The Somalia parliament is expected to
demand answers today from President Sheikh Sharif Sheikh Ahmed's new government
over a recently signed controversial Memorandum of Understanding (MOU) with
Kenya. The agreement, which was signed
in early April, involved their
maritime boundary, but it ignited heated debate in the Somali government over
its legality. Somalia's parliament expressed deep concerns about the agreement,
saying the accord does not have a legal basis as long as it is not ratified by
the national legislature.
Somali parliamentarian Ismail Ahmed Nur told VOA that
most Somalis are deeply suspicious about the pact with Nairobi.
agenda of the parliament today, Monday, is to talk about the issue of the MOU between
the government and the Kenyan government regarding the demarcation of the
waters between the two states. So that issue has made a lot of sensitivity from
the Somali people and from the intellectuals," Nur said. "The issue is very sensitive so that members of parliament have
tabled a motion to discuss that issue in detail and inquire the government to
explain this MOU and discuss about excerpts of the MOU."
Nur said that legislators
would not hesitate to block passage of the maritime accord if it is not
determined to be in the interest of Somalis.
"If the parliament sees it
as necessary, it will nullify that MOU," he said.
He added that the Somali
public is not overly enthused about the agreement, which many are describing as
"It is not only the
insurgents, but the majority of the Somali people have made suspicions on this
MOU regarding the territorial waters between the two states because that has a
lot of hidden explanations within this MOU. So, that is why the parliament has
tabled this motion," Nur said.
He said some Somalis see the
haste in the signing of the accord as unnecessary especially as the government
faces a lot of problems that need immediate attention.
"First of all, a lot of
members of parliament as well as Somali intellectuals see the signature of this
MOU was not a priority for the government. As you know, we do have a lot of
other priorities like the work on reconciliation, to work on the stabilization
of the country, etcetera," he said.
Nur said although piracy is
not a part of today's motion in parliament, most parliamentarians are eager to
know the government's plan to address the menace that has recently caught
"I think the motion does not
concern about the piracy, but the piracy is a very important issue for us, and
we will ask the government if they do have any plans to counter this
piracy which now became an international problem," Nur said.
He said it is important for
the government to provide answers to parliament about the accord it signed with
"First, we will ask the
government to provide the parliament detailed explanation on this MOU. And if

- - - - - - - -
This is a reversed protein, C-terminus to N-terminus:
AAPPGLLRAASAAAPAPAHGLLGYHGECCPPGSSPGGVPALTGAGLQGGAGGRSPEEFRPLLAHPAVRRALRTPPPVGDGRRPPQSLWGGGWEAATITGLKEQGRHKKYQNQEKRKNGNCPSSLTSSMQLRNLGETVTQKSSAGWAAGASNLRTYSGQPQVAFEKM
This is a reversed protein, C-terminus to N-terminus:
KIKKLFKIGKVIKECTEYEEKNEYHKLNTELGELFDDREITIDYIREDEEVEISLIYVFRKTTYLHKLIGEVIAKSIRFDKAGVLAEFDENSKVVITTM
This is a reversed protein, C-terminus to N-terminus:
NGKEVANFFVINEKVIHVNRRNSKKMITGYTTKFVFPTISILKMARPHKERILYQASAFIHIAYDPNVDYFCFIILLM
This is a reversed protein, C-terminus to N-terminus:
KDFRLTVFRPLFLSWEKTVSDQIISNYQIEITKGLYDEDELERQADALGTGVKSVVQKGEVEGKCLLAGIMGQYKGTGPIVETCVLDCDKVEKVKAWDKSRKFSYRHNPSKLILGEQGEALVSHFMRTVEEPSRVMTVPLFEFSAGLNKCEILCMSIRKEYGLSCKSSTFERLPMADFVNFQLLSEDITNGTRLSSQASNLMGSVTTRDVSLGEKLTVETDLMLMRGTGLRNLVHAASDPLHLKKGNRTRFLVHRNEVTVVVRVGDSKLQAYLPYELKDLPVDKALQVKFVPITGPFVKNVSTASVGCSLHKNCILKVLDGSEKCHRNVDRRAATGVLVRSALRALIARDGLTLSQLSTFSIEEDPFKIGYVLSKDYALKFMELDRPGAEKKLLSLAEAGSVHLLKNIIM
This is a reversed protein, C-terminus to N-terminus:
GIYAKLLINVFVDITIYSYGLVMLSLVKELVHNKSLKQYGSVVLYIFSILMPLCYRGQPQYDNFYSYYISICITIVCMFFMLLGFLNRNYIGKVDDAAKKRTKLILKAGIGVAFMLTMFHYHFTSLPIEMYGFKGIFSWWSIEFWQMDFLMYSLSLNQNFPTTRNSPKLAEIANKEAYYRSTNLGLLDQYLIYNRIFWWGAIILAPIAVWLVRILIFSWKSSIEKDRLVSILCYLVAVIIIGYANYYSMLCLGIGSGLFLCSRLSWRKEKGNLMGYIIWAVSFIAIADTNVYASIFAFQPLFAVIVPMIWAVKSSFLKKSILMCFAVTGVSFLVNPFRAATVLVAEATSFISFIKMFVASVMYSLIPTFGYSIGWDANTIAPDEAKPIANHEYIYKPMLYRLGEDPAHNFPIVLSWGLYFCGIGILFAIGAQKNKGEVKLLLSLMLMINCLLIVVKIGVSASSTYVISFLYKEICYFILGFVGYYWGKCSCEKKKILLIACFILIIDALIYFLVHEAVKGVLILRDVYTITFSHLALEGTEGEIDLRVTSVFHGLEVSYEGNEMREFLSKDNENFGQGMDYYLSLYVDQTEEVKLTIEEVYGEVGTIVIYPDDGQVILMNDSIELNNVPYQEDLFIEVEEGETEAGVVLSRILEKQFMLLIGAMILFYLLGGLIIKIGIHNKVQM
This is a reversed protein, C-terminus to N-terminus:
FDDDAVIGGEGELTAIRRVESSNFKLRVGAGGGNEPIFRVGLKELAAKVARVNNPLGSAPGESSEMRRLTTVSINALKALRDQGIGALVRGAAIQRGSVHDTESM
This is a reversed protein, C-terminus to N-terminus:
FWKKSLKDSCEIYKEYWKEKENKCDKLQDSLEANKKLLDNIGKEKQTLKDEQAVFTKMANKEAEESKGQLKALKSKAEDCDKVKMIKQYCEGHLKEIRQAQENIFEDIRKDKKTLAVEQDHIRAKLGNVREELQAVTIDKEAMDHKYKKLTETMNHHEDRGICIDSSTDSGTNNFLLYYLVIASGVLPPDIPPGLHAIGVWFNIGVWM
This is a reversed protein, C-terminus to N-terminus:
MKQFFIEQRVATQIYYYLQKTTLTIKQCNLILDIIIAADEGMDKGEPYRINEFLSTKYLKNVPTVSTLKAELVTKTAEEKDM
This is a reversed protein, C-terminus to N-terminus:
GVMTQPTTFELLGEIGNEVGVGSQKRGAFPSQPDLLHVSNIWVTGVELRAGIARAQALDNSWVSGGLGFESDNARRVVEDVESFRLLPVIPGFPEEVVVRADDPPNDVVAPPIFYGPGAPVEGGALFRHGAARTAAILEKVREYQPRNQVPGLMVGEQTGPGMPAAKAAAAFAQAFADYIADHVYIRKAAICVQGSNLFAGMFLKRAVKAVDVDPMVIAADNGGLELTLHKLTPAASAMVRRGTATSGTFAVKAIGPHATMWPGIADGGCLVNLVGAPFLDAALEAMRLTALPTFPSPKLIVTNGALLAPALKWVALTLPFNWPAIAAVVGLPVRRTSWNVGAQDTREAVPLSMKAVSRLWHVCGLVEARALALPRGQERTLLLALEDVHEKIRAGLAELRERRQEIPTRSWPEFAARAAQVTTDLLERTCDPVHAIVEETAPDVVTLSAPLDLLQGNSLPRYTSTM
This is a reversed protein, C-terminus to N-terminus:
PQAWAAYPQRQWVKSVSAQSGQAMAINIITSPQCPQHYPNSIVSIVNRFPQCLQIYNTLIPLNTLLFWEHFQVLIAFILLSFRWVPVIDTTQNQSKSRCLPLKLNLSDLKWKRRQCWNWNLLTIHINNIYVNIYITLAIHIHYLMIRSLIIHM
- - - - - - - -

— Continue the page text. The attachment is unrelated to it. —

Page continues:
the parliament sees that this MOU is not good for the country, we will make
resolution that the MOU is null and void and that the current government has no
capacity to change the sovereign articles of the state," he said.
Soon after the pact was agreed to with Nairobi, opposition groups
sharply condemned the deal. Both states acknowledged it would facilitate their
respective presentations next month before the UN Commission on the Limits of
the Continental Shelf. Under the MOU, both countries grant non-objection in
claims to the outer limits of their continental shelves beyond 200 nautical
miles to the Commission on Limits of the Continental Shelf.
Observers believe the accord
between Mogadishu and Nairobi would be one of the biggest tests facing a new
Somali government since it was formed early this year, with its fragile support
within Somalia currently resting on whether it wins or fails in the battle for
the minds and hearts of people over an ever-widening divide over the pact.
An acknowledgment of rights to define the two states' continental
shelf is required under the UN Convention on the Law of the Sea (UNCLOS),
because the preparation of a country's claim for submission requires the
cooperation of its neighbors.
Opposition groups say the Kenyan government submitted to
the United Nations what it described as a new maritime boundary demarcation
that takes huge chunk of Somalia's territorial waters, thus creating a
so-called maritime dispute that the MOU says will not prejudice the submission
of Kenya's claim to the Commission.
hard-line Islamic insurgent group Al-Shabab condemned the agreement, describing
it as a sellout to Kenya. Described by Washington as a terrorist organization
with close ties to Al-Qaeda, Al-Shabab demanded immediate cancellation of the agreement.
has refused to recognize the new Somali administration, describing it as puppet
of the west, and has promised eventually to take over the country and implement
Minister Abdurashid Ali Sharmarke stoically defended the agreement. He says it
is necessary to show cooperation between neighboring states in order to
demonstrate Somalia's claim for an extension of its continental shelf.
Somalia has been without an
effective government since 1994 when President Muhammad Siad Barre was
overthrown in a coup d'état.